Saturday, August 29, 2015

Literary Award Complaints

Literary prizes sometimes seem to function like parents whose approval we crave as well as spurn. The complaints are as common as they are contradictory: Prizes are awarded to tepid, undemanding best sellers everyone reads; prizes are awarded to obscure, abstruse books no one reads. They are awarded to the right authors, but for the wrong work (Hemingway for "The Old Man and the Sea," Faulkner for "A Fable"). They are awarded to the wrong authors for the wrong work (Margaret Mitchell for "Gone With the Wind"). They are withheld from the right authors for the right work (Gravity's Rainbow," by Thomas Pynchon, won jury approval for the Pulitzer Price in 1974 but was overruled by a board that deemed the novel "turgid," and "obscene"). Sometimes the grousing has the whiff of sour grapes. "Prize X has never been awarded to Philip Roth." Prize Y has never been awarded to me."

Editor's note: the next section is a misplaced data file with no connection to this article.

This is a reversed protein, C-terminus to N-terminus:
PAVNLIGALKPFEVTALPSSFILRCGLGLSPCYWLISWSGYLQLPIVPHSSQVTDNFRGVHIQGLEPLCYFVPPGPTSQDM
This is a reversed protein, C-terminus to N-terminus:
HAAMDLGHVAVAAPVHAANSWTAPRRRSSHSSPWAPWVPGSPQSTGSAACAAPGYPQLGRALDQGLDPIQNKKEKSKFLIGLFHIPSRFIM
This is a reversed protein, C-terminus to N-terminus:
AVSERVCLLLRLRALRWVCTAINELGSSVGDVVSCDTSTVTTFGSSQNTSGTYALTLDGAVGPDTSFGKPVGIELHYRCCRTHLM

Jennifer Szalai

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